Milwaukee, Wisconsin: After all these years, you’d think that Paul McCartney would find it difficult to surprise audiences anymore. Yet with each tour, he dusts off more Beatles and solo material and breathes new life into them.
His July 16, 2013 show at Miller Park in Milwaukee, Wisconsin was no exception. McCartney delighted audiences with a mixture of beloved chestnuts and tracks performed live for the first time on his current Out There tour.
Despite the night’s extreme humidity, McCartney proved indefatigable, tearing through almost three hours of music. The 43,000-44,000 strong crowd set a Miller Park record for the biggest attendance at a non-sporting event. Not surprisingly, the large audience sang along enthusiastically to Beatles classics such as “Hey Jude,” “Let It Be,” and “Yesterday” (the crowd practically drowned out McCartney’s voice on the latter).
No matter how many times McCartney has performed these songs, he crooned the lyrics earnestly and passionately.
Longtime fans were treated to several songs he has never included on set lists before this tour. Pictures of famous mothers throughout history adorned the huge screen at the back of the stage while he performed a pitch-perfect “Your Mother Should Know.” McCartney treated Sgt. Pepper fanatics to a rocking rendition of “Lovely Rita,” and was brave enough to tackle the fantastical “Being for the Benefit of Mr. Kite!” Hardcore Beatles fans may have initially been skeptical of this inclusion, as it is classified as a predominantly “John Lennon song.”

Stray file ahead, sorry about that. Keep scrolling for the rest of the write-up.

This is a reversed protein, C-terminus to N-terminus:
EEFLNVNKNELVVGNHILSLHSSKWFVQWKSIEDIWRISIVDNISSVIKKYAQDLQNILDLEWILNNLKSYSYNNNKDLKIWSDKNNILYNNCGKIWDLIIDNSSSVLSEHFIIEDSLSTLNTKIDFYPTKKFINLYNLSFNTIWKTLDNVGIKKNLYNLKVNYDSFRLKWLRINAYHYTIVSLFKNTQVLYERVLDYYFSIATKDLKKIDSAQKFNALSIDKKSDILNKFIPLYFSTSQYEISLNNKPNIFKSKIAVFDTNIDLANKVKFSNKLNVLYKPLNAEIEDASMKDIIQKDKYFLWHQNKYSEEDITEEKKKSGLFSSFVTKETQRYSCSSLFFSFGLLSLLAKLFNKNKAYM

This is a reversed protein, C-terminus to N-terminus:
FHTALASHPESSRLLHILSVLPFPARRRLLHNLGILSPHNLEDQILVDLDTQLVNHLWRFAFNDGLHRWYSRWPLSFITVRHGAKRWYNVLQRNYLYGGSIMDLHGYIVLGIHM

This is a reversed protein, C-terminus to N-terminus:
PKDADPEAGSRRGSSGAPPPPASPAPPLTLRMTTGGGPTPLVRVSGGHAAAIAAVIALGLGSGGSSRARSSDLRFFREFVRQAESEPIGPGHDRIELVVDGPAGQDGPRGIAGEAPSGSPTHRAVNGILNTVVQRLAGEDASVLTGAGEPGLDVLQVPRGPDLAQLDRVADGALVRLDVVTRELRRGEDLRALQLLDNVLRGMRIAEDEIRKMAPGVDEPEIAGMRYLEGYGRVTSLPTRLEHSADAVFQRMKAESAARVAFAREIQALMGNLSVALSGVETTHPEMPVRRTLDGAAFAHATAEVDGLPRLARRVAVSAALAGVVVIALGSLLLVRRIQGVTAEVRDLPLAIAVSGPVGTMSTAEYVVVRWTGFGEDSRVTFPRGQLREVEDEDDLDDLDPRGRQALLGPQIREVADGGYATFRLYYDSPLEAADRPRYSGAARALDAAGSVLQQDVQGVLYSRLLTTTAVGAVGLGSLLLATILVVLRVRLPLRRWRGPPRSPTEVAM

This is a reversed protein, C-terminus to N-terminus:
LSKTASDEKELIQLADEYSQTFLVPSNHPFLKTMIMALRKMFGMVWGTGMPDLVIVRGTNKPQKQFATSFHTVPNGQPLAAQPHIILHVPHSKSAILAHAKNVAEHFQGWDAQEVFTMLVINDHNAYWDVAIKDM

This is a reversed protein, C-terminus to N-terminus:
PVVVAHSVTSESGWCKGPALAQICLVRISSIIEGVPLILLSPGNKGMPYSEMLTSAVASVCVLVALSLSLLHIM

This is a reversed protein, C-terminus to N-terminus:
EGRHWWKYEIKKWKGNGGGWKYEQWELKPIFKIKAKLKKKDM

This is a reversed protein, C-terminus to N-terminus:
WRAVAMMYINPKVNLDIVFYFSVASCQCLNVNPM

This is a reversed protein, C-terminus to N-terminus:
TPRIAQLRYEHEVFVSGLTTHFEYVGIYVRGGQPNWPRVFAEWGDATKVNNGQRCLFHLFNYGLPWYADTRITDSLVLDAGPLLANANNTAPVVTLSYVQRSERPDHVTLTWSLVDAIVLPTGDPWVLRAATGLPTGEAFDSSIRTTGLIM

While McCartney could not surpass Lennon’s original dreamlike vocals, he carefully considered the words while longtime keyboardist Paul “Wix” Wickens nicely duplicated the swirling effects of the original track.
A pleasant surprise was “All Together Now,” a Yellow Submarine singalong that McCartney resurrected for this tour. Charming computer-animated creatures bounced around on the backing screen as McCartney and band brought the audience back to their childhoods.
Wings aficionados were not neglected, as McCartney included songs for them. As he launched into the Band on the Run rocker “Nineteen Hundred and Eighty-Five,” he called out “This is for the Wings fans!” He repeatedly returned to that iconic album, belting out “Ms. Vandebilt” and “Let Me Roll It” along with the title track.
Amazingly his voice has changed little in forty years, as he reached the same high and low notes, growled with the same emotion, and sent chills down the spine when yelling “I want to tell you, and now’s the time; I want to tell you, that you’re going to be mine!” Other gems included the galloping track “Another Day” and the rollicking “Junior’s Farm.”
Unlike past tours, Out There clearly considers both hardcore and casual fans. While McCartney gamely delivered “Live and Let Die” (complete with fireworks), he added extended solos to “Let Me Roll It,” “Blackbird,” “Paperback Writer,” and a funky bassline to “Hey Jude.” He also communicated a not-so-subtle message during “Back in the USSR”; at one point, the words “Free Pussy Riot” flashed on the backing screen.